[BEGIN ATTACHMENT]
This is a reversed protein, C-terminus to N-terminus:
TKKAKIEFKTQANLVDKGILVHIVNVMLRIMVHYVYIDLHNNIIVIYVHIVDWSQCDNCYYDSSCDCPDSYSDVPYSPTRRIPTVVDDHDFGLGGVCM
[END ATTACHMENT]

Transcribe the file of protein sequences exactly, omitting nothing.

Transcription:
This is a reversed protein, C-terminus to N-terminus:
TKKAKIEFKTQANLVDKGILVHIVNVMLRIMVHYVYIDLHNNIIVIYVHIVDWSQCDNCYYDSSCDCPDSYSDVPYSPTRRIPTVVDDHDFGLGGVCM